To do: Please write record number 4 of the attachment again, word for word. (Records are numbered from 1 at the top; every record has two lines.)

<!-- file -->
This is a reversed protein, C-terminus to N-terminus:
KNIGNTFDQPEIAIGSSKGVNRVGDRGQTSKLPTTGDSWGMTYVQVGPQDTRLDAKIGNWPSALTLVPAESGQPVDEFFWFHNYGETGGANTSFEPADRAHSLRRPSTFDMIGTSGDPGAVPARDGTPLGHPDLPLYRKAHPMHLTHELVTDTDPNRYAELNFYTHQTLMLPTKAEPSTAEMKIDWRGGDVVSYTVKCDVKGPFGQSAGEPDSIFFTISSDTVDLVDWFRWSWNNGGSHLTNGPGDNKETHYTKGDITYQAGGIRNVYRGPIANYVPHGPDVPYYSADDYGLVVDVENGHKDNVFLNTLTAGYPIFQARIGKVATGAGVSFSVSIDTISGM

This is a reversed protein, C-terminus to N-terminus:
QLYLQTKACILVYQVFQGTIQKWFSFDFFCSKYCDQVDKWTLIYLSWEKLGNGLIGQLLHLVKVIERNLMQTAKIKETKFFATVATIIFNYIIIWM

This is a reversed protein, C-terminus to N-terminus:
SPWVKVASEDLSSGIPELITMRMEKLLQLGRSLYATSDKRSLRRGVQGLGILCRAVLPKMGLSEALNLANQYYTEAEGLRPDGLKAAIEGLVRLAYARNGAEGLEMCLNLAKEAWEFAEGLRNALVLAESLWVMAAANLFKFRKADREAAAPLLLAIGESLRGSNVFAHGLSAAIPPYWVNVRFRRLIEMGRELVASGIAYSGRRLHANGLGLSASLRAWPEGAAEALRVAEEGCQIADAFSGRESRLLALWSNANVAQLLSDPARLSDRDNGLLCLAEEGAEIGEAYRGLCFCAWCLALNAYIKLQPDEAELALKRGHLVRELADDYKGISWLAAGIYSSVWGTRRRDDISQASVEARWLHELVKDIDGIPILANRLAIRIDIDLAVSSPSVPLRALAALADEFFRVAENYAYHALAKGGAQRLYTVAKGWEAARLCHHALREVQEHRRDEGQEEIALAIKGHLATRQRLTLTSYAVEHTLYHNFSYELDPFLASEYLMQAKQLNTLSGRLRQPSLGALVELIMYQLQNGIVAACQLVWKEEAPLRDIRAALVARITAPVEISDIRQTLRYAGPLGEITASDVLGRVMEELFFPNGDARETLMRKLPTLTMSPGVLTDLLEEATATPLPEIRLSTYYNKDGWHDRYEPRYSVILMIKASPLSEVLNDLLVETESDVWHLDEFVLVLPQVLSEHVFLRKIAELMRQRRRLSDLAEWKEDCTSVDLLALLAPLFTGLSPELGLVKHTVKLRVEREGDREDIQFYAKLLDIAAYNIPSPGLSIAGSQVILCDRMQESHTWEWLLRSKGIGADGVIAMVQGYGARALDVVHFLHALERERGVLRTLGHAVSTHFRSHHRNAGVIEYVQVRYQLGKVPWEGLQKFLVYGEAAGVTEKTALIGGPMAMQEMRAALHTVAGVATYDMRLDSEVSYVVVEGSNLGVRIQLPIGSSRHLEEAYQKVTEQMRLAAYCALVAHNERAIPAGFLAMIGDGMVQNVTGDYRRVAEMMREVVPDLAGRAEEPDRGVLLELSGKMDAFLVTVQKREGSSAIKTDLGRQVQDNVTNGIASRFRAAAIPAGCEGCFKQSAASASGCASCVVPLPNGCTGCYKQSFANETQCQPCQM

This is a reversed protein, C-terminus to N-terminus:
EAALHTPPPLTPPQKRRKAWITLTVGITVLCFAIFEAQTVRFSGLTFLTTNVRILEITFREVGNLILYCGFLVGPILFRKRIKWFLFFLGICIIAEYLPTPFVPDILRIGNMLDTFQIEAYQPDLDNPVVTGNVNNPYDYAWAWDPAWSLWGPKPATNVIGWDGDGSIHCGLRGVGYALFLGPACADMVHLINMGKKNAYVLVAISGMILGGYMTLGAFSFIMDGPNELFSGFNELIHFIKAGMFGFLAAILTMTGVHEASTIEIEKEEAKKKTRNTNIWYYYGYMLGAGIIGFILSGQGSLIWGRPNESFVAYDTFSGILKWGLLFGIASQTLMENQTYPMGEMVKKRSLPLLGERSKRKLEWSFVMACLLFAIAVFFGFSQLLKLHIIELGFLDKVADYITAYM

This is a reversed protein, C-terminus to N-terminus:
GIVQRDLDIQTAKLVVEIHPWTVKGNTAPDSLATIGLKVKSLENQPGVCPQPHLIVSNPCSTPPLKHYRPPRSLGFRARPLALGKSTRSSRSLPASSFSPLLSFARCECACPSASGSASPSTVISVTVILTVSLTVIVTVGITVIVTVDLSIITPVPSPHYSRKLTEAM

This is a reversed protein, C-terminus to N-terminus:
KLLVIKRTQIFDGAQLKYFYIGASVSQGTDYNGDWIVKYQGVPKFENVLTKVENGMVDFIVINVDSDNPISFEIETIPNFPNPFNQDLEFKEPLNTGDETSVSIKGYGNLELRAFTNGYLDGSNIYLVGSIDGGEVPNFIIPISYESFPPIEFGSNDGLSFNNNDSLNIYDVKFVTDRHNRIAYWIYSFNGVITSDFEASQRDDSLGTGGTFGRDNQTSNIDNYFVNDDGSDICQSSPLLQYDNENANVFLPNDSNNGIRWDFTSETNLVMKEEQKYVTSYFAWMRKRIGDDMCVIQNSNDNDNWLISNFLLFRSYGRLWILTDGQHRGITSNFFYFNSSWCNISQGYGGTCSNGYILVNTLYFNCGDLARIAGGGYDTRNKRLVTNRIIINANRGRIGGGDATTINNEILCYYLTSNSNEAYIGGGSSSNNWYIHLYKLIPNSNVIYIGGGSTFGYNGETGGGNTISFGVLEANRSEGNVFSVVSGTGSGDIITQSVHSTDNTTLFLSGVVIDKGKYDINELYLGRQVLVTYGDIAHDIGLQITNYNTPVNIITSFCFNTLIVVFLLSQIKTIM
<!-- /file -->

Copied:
This is a reversed protein, C-terminus to N-terminus:
EAALHTPPPLTPPQKRRKAWITLTVGITVLCFAIFEAQTVRFSGLTFLTTNVRILEITFREVGNLILYCGFLVGPILFRKRIKWFLFFLGICIIAEYLPTPFVPDILRIGNMLDTFQIEAYQPDLDNPVVTGNVNNPYDYAWAWDPAWSLWGPKPATNVIGWDGDGSIHCGLRGVGYALFLGPACADMVHLINMGKKNAYVLVAISGMILGGYMTLGAFSFIMDGPNELFSGFNELIHFIKAGMFGFLAAILTMTGVHEASTIEIEKEEAKKKTRNTNIWYYYGYMLGAGIIGFILSGQGSLIWGRPNESFVAYDTFSGILKWGLLFGIASQTLMENQTYPMGEMVKKRSLPLLGERSKRKLEWSFVMACLLFAIAVFFGFSQLLKLHIIELGFLDKVADYITAYM